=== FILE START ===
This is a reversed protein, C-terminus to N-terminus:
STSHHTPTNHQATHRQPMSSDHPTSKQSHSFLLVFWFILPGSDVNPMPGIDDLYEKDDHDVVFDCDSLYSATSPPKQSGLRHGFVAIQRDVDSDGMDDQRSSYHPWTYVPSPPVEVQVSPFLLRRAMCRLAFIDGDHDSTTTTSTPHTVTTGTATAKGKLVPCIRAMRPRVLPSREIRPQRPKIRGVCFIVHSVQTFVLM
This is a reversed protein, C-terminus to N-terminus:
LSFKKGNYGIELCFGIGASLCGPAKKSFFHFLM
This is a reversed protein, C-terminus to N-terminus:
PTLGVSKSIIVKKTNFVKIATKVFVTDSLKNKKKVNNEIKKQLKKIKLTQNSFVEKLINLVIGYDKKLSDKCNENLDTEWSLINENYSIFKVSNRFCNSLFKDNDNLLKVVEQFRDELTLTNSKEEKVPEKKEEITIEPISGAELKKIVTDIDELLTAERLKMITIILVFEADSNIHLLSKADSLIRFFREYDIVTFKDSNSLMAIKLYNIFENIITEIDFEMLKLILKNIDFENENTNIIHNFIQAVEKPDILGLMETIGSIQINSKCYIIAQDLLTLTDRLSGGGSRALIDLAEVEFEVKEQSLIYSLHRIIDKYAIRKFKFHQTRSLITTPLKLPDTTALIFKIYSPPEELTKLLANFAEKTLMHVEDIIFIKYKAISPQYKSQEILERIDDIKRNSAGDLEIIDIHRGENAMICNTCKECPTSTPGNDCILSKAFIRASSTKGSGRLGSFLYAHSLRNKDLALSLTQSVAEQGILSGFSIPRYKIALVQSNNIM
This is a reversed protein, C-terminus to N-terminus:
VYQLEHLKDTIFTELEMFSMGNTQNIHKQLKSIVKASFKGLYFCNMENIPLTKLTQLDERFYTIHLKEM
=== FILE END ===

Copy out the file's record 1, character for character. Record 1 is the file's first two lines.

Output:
This is a reversed protein, C-terminus to N-terminus:
STSHHTPTNHQATHRQPMSSDHPTSKQSHSFLLVFWFILPGSDVNPMPGIDDLYEKDDHDVVFDCDSLYSATSPPKQSGLRHGFVAIQRDVDSDGMDDQRSSYHPWTYVPSPPVEVQVSPFLLRRAMCRLAFIDGDHDSTTTTSTPHTVTTGTATAKGKLVPCIRAMRPRVLPSREIRPQRPKIRGVCFIVHSVQTFVLM